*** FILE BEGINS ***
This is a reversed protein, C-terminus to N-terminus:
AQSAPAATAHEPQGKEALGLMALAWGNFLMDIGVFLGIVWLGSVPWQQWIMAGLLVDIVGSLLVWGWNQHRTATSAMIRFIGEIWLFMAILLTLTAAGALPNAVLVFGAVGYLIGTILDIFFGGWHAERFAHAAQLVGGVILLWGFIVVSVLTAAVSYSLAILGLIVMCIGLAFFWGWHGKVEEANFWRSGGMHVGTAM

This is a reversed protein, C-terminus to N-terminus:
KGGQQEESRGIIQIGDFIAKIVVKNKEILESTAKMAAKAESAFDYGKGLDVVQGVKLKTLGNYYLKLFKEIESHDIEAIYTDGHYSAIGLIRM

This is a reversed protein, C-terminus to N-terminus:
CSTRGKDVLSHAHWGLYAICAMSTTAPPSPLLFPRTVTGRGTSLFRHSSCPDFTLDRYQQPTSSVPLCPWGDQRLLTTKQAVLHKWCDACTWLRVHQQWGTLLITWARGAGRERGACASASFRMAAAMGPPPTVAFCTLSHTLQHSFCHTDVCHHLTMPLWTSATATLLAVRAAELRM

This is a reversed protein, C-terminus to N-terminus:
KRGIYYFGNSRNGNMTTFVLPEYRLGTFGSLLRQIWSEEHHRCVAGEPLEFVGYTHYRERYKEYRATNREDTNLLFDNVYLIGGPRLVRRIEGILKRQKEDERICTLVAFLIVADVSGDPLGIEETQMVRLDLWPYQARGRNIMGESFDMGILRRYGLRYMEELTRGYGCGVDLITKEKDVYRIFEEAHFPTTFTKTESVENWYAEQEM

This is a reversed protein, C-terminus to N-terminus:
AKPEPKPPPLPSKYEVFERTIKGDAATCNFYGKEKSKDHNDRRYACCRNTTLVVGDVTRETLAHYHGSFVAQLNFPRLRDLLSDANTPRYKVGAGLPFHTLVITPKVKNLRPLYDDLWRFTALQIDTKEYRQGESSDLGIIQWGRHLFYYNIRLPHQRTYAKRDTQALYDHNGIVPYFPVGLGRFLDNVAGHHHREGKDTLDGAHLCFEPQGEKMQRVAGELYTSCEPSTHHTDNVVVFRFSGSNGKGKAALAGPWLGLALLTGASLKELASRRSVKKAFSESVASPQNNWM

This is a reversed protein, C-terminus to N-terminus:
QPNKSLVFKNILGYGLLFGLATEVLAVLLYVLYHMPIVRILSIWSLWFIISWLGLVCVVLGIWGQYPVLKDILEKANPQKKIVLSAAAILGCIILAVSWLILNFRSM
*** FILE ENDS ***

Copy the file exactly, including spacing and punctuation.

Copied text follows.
This is a reversed protein, C-terminus to N-terminus:
AQSAPAATAHEPQGKEALGLMALAWGNFLMDIGVFLGIVWLGSVPWQQWIMAGLLVDIVGSLLVWGWNQHRTATSAMIRFIGEIWLFMAILLTLTAAGALPNAVLVFGAVGYLIGTILDIFFGGWHAERFAHAAQLVGGVILLWGFIVVSVLTAAVSYSLAILGLIVMCIGLAFFWGWHGKVEEANFWRSGGMHVGTAM

This is a reversed protein, C-terminus to N-terminus:
KGGQQEESRGIIQIGDFIAKIVVKNKEILESTAKMAAKAESAFDYGKGLDVVQGVKLKTLGNYYLKLFKEIESHDIEAIYTDGHYSAIGLIRM

This is a reversed protein, C-terminus to N-terminus:
CSTRGKDVLSHAHWGLYAICAMSTTAPPSPLLFPRTVTGRGTSLFRHSSCPDFTLDRYQQPTSSVPLCPWGDQRLLTTKQAVLHKWCDACTWLRVHQQWGTLLITWARGAGRERGACASASFRMAAAMGPPPTVAFCTLSHTLQHSFCHTDVCHHLTMPLWTSATATLLAVRAAELRM

This is a reversed protein, C-terminus to N-terminus:
KRGIYYFGNSRNGNMTTFVLPEYRLGTFGSLLRQIWSEEHHRCVAGEPLEFVGYTHYRERYKEYRATNREDTNLLFDNVYLIGGPRLVRRIEGILKRQKEDERICTLVAFLIVADVSGDPLGIEETQMVRLDLWPYQARGRNIMGESFDMGILRRYGLRYMEELTRGYGCGVDLITKEKDVYRIFEEAHFPTTFTKTESVENWYAEQEM

This is a reversed protein, C-terminus to N-terminus:
AKPEPKPPPLPSKYEVFERTIKGDAATCNFYGKEKSKDHNDRRYACCRNTTLVVGDVTRETLAHYHGSFVAQLNFPRLRDLLSDANTPRYKVGAGLPFHTLVITPKVKNLRPLYDDLWRFTALQIDTKEYRQGESSDLGIIQWGRHLFYYNIRLPHQRTYAKRDTQALYDHNGIVPYFPVGLGRFLDNVAGHHHREGKDTLDGAHLCFEPQGEKMQRVAGELYTSCEPSTHHTDNVVVFRFSGSNGKGKAALAGPWLGLALLTGASLKELASRRSVKKAFSESVASPQNNWM

This is a reversed protein, C-terminus to N-terminus:
QPNKSLVFKNILGYGLLFGLATEVLAVLLYVLYHMPIVRILSIWSLWFIISWLGLVCVVLGIWGQYPVLKDILEKANPQKKIVLSAAAILGCIILAVSWLILNFRSM